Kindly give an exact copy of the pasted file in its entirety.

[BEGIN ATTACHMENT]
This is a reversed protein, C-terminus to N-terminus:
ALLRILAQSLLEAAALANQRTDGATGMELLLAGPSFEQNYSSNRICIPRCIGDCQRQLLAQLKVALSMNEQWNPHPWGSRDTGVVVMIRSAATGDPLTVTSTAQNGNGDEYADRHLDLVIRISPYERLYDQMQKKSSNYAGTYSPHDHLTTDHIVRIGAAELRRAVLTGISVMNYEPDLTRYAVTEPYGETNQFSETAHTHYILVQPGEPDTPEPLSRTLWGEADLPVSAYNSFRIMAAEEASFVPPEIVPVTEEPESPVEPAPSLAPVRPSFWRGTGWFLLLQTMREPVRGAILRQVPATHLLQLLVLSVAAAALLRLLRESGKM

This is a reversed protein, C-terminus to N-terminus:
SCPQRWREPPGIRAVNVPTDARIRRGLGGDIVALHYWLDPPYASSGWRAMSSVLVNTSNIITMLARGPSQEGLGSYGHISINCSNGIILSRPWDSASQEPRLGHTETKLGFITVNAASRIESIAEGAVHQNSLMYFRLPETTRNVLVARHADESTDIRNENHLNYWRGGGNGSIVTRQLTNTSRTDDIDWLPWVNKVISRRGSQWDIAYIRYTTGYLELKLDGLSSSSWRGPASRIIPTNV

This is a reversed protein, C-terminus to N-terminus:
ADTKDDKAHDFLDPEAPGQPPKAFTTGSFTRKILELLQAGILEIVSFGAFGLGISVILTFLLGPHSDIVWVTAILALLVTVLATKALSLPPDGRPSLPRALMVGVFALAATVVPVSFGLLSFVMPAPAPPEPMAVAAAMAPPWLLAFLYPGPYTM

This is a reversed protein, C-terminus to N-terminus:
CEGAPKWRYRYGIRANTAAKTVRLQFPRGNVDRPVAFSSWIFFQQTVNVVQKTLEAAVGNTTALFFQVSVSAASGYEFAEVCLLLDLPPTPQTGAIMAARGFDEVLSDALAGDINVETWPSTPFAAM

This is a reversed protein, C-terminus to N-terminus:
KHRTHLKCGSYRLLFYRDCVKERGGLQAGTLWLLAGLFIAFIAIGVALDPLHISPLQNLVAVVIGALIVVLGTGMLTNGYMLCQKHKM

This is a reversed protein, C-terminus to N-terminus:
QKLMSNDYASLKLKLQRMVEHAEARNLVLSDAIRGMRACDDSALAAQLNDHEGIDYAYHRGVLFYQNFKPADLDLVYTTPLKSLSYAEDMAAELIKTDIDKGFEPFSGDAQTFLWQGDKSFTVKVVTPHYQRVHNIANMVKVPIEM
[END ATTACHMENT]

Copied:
This is a reversed protein, C-terminus to N-terminus:
ALLRILAQSLLEAAALANQRTDGATGMELLLAGPSFEQNYSSNRICIPRCIGDCQRQLLAQLKVALSMNEQWNPHPWGSRDTGVVVMIRSAATGDPLTVTSTAQNGNGDEYADRHLDLVIRISPYERLYDQMQKKSSNYAGTYSPHDHLTTDHIVRIGAAELRRAVLTGISVMNYEPDLTRYAVTEPYGETNQFSETAHTHYILVQPGEPDTPEPLSRTLWGEADLPVSAYNSFRIMAAEEASFVPPEIVPVTEEPESPVEPAPSLAPVRPSFWRGTGWFLLLQTMREPVRGAILRQVPATHLLQLLVLSVAAAALLRLLRESGKM

This is a reversed protein, C-terminus to N-terminus:
SCPQRWREPPGIRAVNVPTDARIRRGLGGDIVALHYWLDPPYASSGWRAMSSVLVNTSNIITMLARGPSQEGLGSYGHISINCSNGIILSRPWDSASQEPRLGHTETKLGFITVNAASRIESIAEGAVHQNSLMYFRLPETTRNVLVARHADESTDIRNENHLNYWRGGGNGSIVTRQLTNTSRTDDIDWLPWVNKVISRRGSQWDIAYIRYTTGYLELKLDGLSSSSWRGPASRIIPTNV

This is a reversed protein, C-terminus to N-terminus:
ADTKDDKAHDFLDPEAPGQPPKAFTTGSFTRKILELLQAGILEIVSFGAFGLGISVILTFLLGPHSDIVWVTAILALLVTVLATKALSLPPDGRPSLPRALMVGVFALAATVVPVSFGLLSFVMPAPAPPEPMAVAAAMAPPWLLAFLYPGPYTM

This is a reversed protein, C-terminus to N-terminus:
CEGAPKWRYRYGIRANTAAKTVRLQFPRGNVDRPVAFSSWIFFQQTVNVVQKTLEAAVGNTTALFFQVSVSAASGYEFAEVCLLLDLPPTPQTGAIMAARGFDEVLSDALAGDINVETWPSTPFAAM

This is a reversed protein, C-terminus to N-terminus:
KHRTHLKCGSYRLLFYRDCVKERGGLQAGTLWLLAGLFIAFIAIGVALDPLHISPLQNLVAVVIGALIVVLGTGMLTNGYMLCQKHKM

This is a reversed protein, C-terminus to N-terminus:
QKLMSNDYASLKLKLQRMVEHAEARNLVLSDAIRGMRACDDSALAAQLNDHEGIDYAYHRGVLFYQNFKPADLDLVYTTPLKSLSYAEDMAAELIKTDIDKGFEPFSGDAQTFLWQGDKSFTVKVVTPHYQRVHNIANMVKVPIEM